The increased burden on taxpayers is what led officials at the Colonie-Maplewood Common School District to discuss annexation with North Colonie. After years of passing double-digit tax increases, officials and taxpayers have agreed to bring the annexation before taxpayers in upcoming school budget votes.
It's hard work to keep North Colonie's gears greased and maintaining a steady output of high-scoring regent graduates, said Ehrenberg.
School officials argue that coming down hard on administrators and boards of education of underperforming schools, as Spitzer proposes, is a threat that doesn't serve the best interest of both standard and charter schools.
South Colonie officials said Spitzer raises good questions, but his language may prove to be a little harsh and subsequently undermine the community control of some school districts.
"Some of what is being proposed is taking away the local control of districts," said South Colonie School Board president James Ryan. "I don't think that is the way to go."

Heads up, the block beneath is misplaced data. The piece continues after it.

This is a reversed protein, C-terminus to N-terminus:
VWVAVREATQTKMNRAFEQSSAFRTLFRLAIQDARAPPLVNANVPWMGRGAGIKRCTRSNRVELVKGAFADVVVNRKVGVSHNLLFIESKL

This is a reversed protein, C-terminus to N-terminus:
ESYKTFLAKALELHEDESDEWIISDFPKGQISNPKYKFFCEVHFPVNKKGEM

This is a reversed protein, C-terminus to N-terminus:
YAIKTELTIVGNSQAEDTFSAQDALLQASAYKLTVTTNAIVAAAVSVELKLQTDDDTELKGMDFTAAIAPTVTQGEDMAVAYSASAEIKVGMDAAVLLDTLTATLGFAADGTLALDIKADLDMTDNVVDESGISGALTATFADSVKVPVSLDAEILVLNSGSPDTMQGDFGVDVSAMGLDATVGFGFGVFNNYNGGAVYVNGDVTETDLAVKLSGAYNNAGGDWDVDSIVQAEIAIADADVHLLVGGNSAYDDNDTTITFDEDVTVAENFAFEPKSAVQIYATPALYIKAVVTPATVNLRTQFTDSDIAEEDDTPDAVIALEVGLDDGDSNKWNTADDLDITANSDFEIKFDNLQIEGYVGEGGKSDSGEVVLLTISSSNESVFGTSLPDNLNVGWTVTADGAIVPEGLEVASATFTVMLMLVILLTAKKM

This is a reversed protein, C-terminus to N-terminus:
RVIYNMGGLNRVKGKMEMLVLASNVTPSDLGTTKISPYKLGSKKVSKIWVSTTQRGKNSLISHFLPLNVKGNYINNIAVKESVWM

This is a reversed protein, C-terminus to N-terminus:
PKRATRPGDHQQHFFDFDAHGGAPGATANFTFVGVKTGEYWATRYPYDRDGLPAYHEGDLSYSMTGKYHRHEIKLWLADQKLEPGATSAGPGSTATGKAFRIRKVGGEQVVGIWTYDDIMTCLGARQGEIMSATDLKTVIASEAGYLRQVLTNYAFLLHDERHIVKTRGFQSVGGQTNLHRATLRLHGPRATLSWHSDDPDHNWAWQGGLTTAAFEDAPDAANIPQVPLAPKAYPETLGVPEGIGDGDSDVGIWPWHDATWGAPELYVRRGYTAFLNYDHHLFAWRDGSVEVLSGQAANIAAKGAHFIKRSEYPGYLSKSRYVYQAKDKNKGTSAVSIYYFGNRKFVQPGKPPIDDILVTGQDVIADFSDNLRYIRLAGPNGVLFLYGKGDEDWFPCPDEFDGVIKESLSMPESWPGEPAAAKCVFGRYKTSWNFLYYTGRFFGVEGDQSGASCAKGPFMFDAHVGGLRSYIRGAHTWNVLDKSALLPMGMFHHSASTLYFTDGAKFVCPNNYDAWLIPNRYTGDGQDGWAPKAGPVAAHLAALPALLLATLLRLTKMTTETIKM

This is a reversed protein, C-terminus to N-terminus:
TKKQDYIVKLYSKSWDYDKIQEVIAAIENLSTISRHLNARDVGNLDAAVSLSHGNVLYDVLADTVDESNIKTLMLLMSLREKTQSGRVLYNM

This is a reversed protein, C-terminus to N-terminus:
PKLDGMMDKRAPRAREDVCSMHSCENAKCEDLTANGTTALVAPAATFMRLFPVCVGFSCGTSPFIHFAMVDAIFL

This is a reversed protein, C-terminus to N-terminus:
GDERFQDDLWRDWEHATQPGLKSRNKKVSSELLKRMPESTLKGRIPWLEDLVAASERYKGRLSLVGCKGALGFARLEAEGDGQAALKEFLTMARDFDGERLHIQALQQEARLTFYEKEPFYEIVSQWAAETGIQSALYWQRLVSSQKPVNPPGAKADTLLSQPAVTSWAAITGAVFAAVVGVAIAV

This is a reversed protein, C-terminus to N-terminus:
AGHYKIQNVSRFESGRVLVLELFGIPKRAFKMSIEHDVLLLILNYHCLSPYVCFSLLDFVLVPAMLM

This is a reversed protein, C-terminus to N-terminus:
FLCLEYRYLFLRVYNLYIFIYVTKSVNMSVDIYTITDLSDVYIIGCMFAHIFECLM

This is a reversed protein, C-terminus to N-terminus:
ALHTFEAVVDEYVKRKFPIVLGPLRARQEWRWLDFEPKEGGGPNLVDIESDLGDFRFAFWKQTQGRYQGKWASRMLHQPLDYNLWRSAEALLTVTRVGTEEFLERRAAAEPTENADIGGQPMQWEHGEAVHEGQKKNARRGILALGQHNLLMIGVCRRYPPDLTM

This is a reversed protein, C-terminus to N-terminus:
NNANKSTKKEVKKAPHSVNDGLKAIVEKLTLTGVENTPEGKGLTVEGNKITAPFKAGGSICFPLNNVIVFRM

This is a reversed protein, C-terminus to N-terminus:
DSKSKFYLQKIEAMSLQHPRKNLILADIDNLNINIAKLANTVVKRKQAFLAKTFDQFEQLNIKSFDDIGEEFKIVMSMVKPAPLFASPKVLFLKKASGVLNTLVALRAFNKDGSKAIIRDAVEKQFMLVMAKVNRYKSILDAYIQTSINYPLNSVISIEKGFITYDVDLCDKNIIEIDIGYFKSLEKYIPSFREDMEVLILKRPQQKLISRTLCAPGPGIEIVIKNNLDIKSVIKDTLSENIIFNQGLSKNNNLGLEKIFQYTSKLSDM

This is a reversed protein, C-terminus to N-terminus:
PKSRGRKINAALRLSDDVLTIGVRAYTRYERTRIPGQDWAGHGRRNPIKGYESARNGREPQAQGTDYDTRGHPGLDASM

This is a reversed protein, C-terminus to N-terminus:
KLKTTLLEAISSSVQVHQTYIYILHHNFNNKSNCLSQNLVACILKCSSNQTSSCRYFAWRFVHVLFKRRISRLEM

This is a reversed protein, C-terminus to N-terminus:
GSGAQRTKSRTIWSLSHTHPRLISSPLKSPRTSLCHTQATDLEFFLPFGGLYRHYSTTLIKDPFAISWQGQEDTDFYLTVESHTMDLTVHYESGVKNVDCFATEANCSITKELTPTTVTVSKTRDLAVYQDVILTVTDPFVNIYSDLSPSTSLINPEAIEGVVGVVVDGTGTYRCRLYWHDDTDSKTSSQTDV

South Colonie is in the second year of concerted efforts to raise its standing after it was identified by the state Department of Education as being in need of academic improvement in secondary English. Although they have brought the scores up, they have to remain on the list for another year, which is why they were included among five other schools in Albany County that are not in good standing in the 2006-07 School Accountability Status report released several weeks ago.
Talk of coming down on school administrators and board members for continually not meeting the mark doesn't help, said Ryan. The board and the district's administration already hold themselves accountable for failing performance. After being identified two years ago by the state as underperforming, they immediately put a plan in action to address the problem area, said Ryan, and it was done without additional funds or strings attached. Schools don't need another level of government or bureaucracy to work through, he said.